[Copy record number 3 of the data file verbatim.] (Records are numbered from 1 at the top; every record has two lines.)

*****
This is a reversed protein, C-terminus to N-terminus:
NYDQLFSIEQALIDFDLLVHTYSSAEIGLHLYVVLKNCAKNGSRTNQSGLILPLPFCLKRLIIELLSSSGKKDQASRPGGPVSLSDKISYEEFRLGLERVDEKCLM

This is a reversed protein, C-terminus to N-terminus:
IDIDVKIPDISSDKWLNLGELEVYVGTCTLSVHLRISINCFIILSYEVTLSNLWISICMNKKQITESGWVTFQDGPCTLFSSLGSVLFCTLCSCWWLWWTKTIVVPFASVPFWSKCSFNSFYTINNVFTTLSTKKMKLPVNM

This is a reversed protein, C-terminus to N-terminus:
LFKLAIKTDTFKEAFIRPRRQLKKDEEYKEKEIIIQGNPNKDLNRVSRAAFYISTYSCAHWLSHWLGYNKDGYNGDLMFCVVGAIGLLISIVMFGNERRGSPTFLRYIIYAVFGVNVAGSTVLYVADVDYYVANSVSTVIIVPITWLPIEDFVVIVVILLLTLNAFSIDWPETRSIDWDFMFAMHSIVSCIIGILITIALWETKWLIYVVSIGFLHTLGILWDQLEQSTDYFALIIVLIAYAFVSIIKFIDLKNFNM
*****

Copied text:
This is a reversed protein, C-terminus to N-terminus:
LFKLAIKTDTFKEAFIRPRRQLKKDEEYKEKEIIIQGNPNKDLNRVSRAAFYISTYSCAHWLSHWLGYNKDGYNGDLMFCVVGAIGLLISIVMFGNERRGSPTFLRYIIYAVFGVNVAGSTVLYVADVDYYVANSVSTVIIVPITWLPIEDFVVIVVILLLTLNAFSIDWPETRSIDWDFMFAMHSIVSCIIGILITIALWETKWLIYVVSIGFLHTLGILWDQLEQSTDYFALIIVLIAYAFVSIIKFIDLKNFNM